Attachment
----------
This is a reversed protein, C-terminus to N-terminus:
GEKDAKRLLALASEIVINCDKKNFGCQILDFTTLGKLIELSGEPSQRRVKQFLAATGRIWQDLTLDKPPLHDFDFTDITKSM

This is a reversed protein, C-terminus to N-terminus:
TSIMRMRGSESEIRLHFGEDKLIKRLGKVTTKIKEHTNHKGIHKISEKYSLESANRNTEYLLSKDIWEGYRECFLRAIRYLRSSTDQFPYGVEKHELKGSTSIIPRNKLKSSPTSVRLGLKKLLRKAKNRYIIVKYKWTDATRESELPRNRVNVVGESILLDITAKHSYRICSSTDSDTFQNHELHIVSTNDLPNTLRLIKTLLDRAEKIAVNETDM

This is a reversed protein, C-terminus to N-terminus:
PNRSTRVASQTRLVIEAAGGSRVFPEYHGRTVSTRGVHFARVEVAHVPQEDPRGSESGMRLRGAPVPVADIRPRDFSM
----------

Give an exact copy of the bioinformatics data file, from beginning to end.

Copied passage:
This is a reversed protein, C-terminus to N-terminus:
GEKDAKRLLALASEIVINCDKKNFGCQILDFTTLGKLIELSGEPSQRRVKQFLAATGRIWQDLTLDKPPLHDFDFTDITKSM

This is a reversed protein, C-terminus to N-terminus:
TSIMRMRGSESEIRLHFGEDKLIKRLGKVTTKIKEHTNHKGIHKISEKYSLESANRNTEYLLSKDIWEGYRECFLRAIRYLRSSTDQFPYGVEKHELKGSTSIIPRNKLKSSPTSVRLGLKKLLRKAKNRYIIVKYKWTDATRESELPRNRVNVVGESILLDITAKHSYRICSSTDSDTFQNHELHIVSTNDLPNTLRLIKTLLDRAEKIAVNETDM

This is a reversed protein, C-terminus to N-terminus:
PNRSTRVASQTRLVIEAAGGSRVFPEYHGRTVSTRGVHFARVEVAHVPQEDPRGSESGMRLRGAPVPVADIRPRDFSM